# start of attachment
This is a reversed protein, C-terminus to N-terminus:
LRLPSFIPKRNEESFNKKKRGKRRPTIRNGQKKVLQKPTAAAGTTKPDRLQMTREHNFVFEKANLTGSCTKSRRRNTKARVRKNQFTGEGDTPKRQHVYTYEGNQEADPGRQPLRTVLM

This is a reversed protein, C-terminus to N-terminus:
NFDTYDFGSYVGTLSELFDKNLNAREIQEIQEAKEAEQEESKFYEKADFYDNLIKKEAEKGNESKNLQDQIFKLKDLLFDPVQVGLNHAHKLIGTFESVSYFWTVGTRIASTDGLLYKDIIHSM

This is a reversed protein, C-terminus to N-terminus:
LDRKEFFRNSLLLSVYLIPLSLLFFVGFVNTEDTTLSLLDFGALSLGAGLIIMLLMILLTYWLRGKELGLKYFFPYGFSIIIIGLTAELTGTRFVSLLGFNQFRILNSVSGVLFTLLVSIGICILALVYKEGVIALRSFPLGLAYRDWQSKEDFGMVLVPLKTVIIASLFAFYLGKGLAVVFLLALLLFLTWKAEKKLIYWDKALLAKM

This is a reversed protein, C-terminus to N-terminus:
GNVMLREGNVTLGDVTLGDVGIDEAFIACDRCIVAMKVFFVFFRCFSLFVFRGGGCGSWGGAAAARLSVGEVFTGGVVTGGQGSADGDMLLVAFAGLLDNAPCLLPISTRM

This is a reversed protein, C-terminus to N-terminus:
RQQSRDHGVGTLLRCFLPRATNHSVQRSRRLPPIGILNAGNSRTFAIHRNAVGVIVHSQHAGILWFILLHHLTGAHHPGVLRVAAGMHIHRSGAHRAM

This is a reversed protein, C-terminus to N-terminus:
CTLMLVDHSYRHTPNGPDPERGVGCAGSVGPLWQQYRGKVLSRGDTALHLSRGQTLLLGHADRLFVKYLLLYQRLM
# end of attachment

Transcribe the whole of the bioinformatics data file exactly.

This is a reversed protein, C-terminus to N-terminus:
LRLPSFIPKRNEESFNKKKRGKRRPTIRNGQKKVLQKPTAAAGTTKPDRLQMTREHNFVFEKANLTGSCTKSRRRNTKARVRKNQFTGEGDTPKRQHVYTYEGNQEADPGRQPLRTVLM

This is a reversed protein, C-terminus to N-terminus:
NFDTYDFGSYVGTLSELFDKNLNAREIQEIQEAKEAEQEESKFYEKADFYDNLIKKEAEKGNESKNLQDQIFKLKDLLFDPVQVGLNHAHKLIGTFESVSYFWTVGTRIASTDGLLYKDIIHSM

This is a reversed protein, C-terminus to N-terminus:
LDRKEFFRNSLLLSVYLIPLSLLFFVGFVNTEDTTLSLLDFGALSLGAGLIIMLLMILLTYWLRGKELGLKYFFPYGFSIIIIGLTAELTGTRFVSLLGFNQFRILNSVSGVLFTLLVSIGICILALVYKEGVIALRSFPLGLAYRDWQSKEDFGMVLVPLKTVIIASLFAFYLGKGLAVVFLLALLLFLTWKAEKKLIYWDKALLAKM

This is a reversed protein, C-terminus to N-terminus:
GNVMLREGNVTLGDVTLGDVGIDEAFIACDRCIVAMKVFFVFFRCFSLFVFRGGGCGSWGGAAAARLSVGEVFTGGVVTGGQGSADGDMLLVAFAGLLDNAPCLLPISTRM

This is a reversed protein, C-terminus to N-terminus:
RQQSRDHGVGTLLRCFLPRATNHSVQRSRRLPPIGILNAGNSRTFAIHRNAVGVIVHSQHAGILWFILLHHLTGAHHPGVLRVAAGMHIHRSGAHRAM

This is a reversed protein, C-terminus to N-terminus:
CTLMLVDHSYRHTPNGPDPERGVGCAGSVGPLWQQYRGKVLSRGDTALHLSRGQTLLLGHADRLFVKYLLLYQRLM